In the following piece, David Goldman comes to many of the same conclusions, and now regards the U.S. as an ungovernable failed state. Writing under the pen name Spengler. Goldman is smart Wall street ex-banker, with a good understanding of politics. It is vital to understand politics in order to be a very good economist, or at least to understand the big picture very well.
Is America a failed state?
During December, more than 600,000 workers disappeared from the official count of the American labor force, erasing the illusion that the employment situation would recover. But the voters knew that before the economists. The most reliable index of economic sentiment is the president’s deteriorating approval rating. For a by-the-numbers explanation of why the U.S. economy will not recover, see my October 6, 2009, essay, “Obama’s permanent depression.”
America is the world’s most successful state, and the one with the greatest longevity in its present constitutional form. But neither of the major parties is presently capable of governing it. The Republicans have been hoping that rage against Obama’s failed economic policies would carry the party through the November congressional elections. But it is entirely conceivable that the Obama presidency will implode as quickly as the Obama campaign metastasized during the 2008 primaries, and that the electorate will call the Republicans’ bluff.
Americans understood well enough in early 2008 that the traditional leadership of both parties had led them into a dead-end. As I wrote in January 2008 (“Obama bin lottery”) after Obama’s surprise landslide in the South Carolina Democratic primary:
People of modest means do not understand the stock market, but they are sly: they can read the panic in the eyes of their leaders. After assuring them for months that all was well, Washington last week offered an emergency interest rate cut for the first time since September 11, 2001, and an emergency economic package which will send a small check to every American family earning less than a certain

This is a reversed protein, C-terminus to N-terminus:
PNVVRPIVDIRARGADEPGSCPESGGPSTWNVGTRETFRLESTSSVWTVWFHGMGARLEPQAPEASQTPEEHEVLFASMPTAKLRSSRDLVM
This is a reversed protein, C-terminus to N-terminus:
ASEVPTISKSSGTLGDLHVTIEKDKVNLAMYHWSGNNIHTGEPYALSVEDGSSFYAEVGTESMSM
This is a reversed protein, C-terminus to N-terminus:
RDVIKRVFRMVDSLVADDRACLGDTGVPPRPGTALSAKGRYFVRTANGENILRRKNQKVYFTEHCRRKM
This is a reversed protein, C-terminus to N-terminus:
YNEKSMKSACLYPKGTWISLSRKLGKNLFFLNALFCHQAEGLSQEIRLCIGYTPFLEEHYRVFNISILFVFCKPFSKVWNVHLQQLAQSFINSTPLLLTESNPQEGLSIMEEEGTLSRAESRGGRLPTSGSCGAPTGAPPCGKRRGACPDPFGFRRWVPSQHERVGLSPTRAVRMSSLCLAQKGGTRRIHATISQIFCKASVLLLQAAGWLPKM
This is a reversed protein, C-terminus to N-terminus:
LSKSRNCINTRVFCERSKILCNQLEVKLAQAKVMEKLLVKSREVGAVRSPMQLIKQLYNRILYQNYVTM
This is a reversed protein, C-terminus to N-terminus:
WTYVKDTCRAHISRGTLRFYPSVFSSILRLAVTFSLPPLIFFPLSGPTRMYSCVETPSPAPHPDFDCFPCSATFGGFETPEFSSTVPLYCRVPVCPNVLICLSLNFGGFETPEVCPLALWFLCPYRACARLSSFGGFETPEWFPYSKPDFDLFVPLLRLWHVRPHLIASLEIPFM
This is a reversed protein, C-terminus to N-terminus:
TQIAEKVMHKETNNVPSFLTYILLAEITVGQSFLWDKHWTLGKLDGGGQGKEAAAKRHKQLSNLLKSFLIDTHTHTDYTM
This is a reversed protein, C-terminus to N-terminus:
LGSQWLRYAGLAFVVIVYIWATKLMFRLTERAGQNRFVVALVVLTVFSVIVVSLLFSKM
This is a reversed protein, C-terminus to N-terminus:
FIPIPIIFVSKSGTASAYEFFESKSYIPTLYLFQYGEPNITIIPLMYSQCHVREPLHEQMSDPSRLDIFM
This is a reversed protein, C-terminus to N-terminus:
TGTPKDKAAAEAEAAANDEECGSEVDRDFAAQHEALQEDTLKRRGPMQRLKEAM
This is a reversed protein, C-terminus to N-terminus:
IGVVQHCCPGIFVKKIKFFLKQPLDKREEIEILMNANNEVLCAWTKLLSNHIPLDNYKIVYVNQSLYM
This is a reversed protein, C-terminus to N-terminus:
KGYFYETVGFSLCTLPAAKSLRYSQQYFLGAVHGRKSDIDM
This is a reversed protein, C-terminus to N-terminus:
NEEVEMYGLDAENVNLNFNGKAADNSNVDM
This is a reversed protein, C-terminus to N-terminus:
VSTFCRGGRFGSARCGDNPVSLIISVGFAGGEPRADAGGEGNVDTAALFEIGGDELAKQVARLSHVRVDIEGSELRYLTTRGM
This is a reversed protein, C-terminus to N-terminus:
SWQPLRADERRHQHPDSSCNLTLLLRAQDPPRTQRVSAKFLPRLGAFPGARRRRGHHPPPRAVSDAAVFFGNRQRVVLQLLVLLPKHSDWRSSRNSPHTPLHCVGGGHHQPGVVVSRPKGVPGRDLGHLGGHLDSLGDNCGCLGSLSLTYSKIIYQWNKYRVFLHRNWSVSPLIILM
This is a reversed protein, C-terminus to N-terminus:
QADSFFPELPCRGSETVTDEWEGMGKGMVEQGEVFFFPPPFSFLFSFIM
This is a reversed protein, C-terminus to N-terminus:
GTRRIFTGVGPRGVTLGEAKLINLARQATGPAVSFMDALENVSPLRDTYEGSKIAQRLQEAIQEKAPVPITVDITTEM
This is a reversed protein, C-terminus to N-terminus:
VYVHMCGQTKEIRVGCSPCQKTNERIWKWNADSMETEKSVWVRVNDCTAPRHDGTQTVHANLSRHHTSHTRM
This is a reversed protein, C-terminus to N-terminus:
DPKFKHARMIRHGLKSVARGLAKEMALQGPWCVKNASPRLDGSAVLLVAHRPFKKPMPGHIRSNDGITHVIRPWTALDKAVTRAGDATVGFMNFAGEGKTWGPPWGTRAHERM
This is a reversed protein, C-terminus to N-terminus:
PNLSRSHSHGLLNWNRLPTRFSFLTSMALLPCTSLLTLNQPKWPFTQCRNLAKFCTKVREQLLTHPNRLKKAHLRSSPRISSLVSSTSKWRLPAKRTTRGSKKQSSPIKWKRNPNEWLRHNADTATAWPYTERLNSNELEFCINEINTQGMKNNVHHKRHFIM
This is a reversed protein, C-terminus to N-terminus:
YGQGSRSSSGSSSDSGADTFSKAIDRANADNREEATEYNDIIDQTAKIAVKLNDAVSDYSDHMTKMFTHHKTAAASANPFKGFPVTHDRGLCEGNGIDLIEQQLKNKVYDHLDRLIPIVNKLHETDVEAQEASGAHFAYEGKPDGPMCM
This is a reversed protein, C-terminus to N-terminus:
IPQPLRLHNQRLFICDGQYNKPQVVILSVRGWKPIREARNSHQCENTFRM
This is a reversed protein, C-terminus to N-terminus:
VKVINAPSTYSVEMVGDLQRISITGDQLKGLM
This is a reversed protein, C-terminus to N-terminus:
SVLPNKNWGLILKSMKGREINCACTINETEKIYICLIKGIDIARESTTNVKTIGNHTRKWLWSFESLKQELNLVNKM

threshold. Both President George W. Bush and [Bill] Clinton proposed essentially the same program. If that is “managerial ability,” thought the voters of South Carolina, we might as well buy the lottery ticket.
Most of what Goldman says about the USA being a failed state and why seems to be on target, but the last part of his essay looks to the general public to subsidize the private sector as the price of a possible recovery.
We need to shift the tax burden, moving it away from savings and investment and toward consumption. We should replace individual and corporate income taxes with consumption-based taxes.” Americans need to be told that they will need to invest before they can consume, and that the cure will take years rather than months to take effect. It’s not a happy message, and no one in politics is willing to deliver it — if indeed anyone in politics understands it.